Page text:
Digital eye strain, also called computer vision syndrome, refers to eye discomfort and vision problems that occur after prolonged use of electronic devices. Jacquot estimates that about 65 percent of people experience symptoms of digital eye strain. He said that this condition is multifactorial with blue light, the reduced blink rate, and extended viewing of screens without breaks all playing a role.
In his experience, Jacquot has found that patients who use blue-light-blocking glasses subjectively feel that their eyes are more comfortable and less fatigued. A recent study, however, failed to show that blue-light-blocking glasses help with symptoms of digital eye strain. Instead, it could be the constant focus on a screen that causes the strain, Garg said.
If you’re trying to reduce eye strain, try sitting at least 25 inches from your computer screen and follow the 20-20-20 rule: every 20 minutes, look 20 feet away for about 20 seconds. Also, use artificial tears when your eyes feel dry. By breaking the constant attention on the screen, the eyes will feel less strained and more lubricated.
Blue light may not help you sleep, but it probably won’t cause serious eye diseases, either.
While some have suggested a possible link between blue light and macular degeneration, Garg said that “there have been no studies that have shown that blue light causes a problem in people.”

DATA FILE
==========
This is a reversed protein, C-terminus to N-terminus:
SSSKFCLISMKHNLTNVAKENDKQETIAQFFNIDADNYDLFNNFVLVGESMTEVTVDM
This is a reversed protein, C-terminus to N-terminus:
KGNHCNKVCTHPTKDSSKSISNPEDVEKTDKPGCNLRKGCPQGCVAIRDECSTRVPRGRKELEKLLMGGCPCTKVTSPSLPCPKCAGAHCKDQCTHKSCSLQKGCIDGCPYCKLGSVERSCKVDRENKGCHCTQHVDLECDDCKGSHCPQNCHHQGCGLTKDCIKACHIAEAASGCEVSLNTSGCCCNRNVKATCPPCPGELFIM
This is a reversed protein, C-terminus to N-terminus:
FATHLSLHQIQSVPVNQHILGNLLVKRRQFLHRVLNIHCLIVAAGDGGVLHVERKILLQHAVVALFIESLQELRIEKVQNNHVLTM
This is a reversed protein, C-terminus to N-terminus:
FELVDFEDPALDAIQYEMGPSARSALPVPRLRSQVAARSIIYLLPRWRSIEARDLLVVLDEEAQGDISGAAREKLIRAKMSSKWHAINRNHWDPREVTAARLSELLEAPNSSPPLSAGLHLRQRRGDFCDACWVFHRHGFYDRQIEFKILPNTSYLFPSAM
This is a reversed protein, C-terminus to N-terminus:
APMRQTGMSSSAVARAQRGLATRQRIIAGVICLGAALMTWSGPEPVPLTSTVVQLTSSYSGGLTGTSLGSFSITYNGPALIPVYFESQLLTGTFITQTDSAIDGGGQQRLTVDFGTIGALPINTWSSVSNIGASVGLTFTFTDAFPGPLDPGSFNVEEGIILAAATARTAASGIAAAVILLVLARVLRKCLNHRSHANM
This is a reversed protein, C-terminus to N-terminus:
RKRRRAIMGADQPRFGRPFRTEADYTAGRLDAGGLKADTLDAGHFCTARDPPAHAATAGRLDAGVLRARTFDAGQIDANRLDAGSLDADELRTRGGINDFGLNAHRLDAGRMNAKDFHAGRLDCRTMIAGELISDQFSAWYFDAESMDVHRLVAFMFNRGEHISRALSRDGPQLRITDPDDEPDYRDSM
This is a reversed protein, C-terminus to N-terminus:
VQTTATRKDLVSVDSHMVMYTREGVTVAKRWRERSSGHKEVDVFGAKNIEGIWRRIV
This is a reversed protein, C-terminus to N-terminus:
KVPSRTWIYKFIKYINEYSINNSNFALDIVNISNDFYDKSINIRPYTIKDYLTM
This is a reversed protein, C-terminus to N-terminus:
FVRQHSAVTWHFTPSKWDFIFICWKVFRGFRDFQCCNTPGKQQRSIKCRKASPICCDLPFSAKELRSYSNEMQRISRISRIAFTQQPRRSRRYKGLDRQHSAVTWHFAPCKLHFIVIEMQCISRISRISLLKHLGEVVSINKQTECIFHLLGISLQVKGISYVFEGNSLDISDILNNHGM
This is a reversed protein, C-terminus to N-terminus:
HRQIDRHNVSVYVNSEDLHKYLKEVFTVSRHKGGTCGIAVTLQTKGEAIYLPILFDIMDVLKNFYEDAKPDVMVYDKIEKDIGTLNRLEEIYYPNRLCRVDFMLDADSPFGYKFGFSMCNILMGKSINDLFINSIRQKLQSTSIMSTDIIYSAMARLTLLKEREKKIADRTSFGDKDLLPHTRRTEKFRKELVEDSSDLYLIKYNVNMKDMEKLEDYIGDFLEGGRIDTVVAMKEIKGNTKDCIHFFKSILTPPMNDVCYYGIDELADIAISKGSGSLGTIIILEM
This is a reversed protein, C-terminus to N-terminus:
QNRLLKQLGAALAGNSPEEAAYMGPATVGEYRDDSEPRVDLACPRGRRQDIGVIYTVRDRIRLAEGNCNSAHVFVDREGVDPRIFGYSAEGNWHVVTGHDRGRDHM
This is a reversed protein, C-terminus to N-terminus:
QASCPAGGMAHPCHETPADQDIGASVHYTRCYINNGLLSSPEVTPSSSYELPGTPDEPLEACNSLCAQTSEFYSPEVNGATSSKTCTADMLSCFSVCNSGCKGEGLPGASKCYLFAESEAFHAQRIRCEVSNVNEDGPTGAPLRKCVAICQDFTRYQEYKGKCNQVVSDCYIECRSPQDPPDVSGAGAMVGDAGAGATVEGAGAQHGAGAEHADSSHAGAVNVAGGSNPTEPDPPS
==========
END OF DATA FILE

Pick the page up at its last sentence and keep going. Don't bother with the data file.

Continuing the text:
Garg also explained that much of the blue light that we are exposed to on a daily basis is filtered from the cornea and the lens, so the amount that hits the retina is not as much as one might think. He said that the limited research that suggests blue light is harmful to eye structures is based on data from “shining bright light to cells in a petri dish or to animals in levels much higher than we would be exposed to going about our daily lives.”
Blue-light-blocking glasses do not have many side effects.
Blue-light-blocking glasses are not known to have negative health side effects and should not affect your day-to-day function. Historically, there may have been a cosmetic concern regarding a yellow-brown hue that sometimes came with these glasses. However, with advances in the manufacturing process, these concerns have waned. Jacquot said that the Blue IQ lenses have a very light beige tint that most people don’t even notice and the Blue IQ Clear lenses are clear.
Blue-light-blocking glasses are different from single-vision and multifocal glasses.
Single vision glasses are designed to correct distance vision while multifocal glasses correct both distance and near vision. Blue-light-blocking glasses typically apply a special pigment or coating to the lenses to block out some amount of blue light.
More research is needed to better understand the long-term risks of blue light and the benefits of blue-light-blocking glasses. While the AAO does not recommend any special eyewear for digital devices at this time, Jacquot “confidently recommends” them given their potential benefits.
Jacquot emphasized the importance of annual eye exams for everyone and said that people should be careful of “self-diagnosing” themselves. Regular visits to the eye doctor can help identify important vision and health problems, such as glaucoma, macular degeneration, diabetes and high blood pressure, many of which develop without any symptoms. The AAO recommends that everyone get a baseline eye exam by age 40 and that people over age 65 get an eye exam regularly, even if they have no eye symptoms.
Amrit K. Kamboj, MD, is an internal medicine resident and member of the ABC News Medical Unit.